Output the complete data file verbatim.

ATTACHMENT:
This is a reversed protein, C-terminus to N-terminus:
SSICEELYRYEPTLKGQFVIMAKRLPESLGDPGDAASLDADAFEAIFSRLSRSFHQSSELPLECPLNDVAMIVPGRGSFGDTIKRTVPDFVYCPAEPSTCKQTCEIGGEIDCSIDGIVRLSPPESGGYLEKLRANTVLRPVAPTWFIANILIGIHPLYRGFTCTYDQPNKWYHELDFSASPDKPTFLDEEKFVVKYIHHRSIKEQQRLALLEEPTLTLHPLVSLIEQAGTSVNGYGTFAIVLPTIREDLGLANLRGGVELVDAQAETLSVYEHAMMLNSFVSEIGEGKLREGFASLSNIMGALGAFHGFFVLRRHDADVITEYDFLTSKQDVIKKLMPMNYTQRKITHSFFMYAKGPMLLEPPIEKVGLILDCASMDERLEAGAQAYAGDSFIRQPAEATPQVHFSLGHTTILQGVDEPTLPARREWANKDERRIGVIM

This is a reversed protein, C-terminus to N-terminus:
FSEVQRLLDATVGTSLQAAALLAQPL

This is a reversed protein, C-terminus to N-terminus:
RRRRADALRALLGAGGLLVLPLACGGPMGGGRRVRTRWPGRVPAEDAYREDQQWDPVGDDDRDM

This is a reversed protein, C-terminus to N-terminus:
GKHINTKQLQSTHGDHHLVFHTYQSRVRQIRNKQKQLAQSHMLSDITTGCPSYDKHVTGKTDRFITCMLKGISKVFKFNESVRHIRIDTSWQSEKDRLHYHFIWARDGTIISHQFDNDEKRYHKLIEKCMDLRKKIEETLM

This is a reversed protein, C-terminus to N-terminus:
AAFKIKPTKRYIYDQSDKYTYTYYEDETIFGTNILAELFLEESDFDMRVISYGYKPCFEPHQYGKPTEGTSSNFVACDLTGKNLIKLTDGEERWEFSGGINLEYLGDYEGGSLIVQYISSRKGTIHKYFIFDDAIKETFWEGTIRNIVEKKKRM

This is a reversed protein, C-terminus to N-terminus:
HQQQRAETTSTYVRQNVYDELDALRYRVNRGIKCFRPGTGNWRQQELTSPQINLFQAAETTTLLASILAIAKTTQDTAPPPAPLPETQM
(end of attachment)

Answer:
This is a reversed protein, C-terminus to N-terminus:
SSICEELYRYEPTLKGQFVIMAKRLPESLGDPGDAASLDADAFEAIFSRLSRSFHQSSELPLECPLNDVAMIVPGRGSFGDTIKRTVPDFVYCPAEPSTCKQTCEIGGEIDCSIDGIVRLSPPESGGYLEKLRANTVLRPVAPTWFIANILIGIHPLYRGFTCTYDQPNKWYHELDFSASPDKPTFLDEEKFVVKYIHHRSIKEQQRLALLEEPTLTLHPLVSLIEQAGTSVNGYGTFAIVLPTIREDLGLANLRGGVELVDAQAETLSVYEHAMMLNSFVSEIGEGKLREGFASLSNIMGALGAFHGFFVLRRHDADVITEYDFLTSKQDVIKKLMPMNYTQRKITHSFFMYAKGPMLLEPPIEKVGLILDCASMDERLEAGAQAYAGDSFIRQPAEATPQVHFSLGHTTILQGVDEPTLPARREWANKDERRIGVIM

This is a reversed protein, C-terminus to N-terminus:
FSEVQRLLDATVGTSLQAAALLAQPL

This is a reversed protein, C-terminus to N-terminus:
RRRRADALRALLGAGGLLVLPLACGGPMGGGRRVRTRWPGRVPAEDAYREDQQWDPVGDDDRDM

This is a reversed protein, C-terminus to N-terminus:
GKHINTKQLQSTHGDHHLVFHTYQSRVRQIRNKQKQLAQSHMLSDITTGCPSYDKHVTGKTDRFITCMLKGISKVFKFNESVRHIRIDTSWQSEKDRLHYHFIWARDGTIISHQFDNDEKRYHKLIEKCMDLRKKIEETLM

This is a reversed protein, C-terminus to N-terminus:
AAFKIKPTKRYIYDQSDKYTYTYYEDETIFGTNILAELFLEESDFDMRVISYGYKPCFEPHQYGKPTEGTSSNFVACDLTGKNLIKLTDGEERWEFSGGINLEYLGDYEGGSLIVQYISSRKGTIHKYFIFDDAIKETFWEGTIRNIVEKKKRM

This is a reversed protein, C-terminus to N-terminus:
HQQQRAETTSTYVRQNVYDELDALRYRVNRGIKCFRPGTGNWRQQELTSPQINLFQAAETTTLLASILAIAKTTQDTAPPPAPLPETQM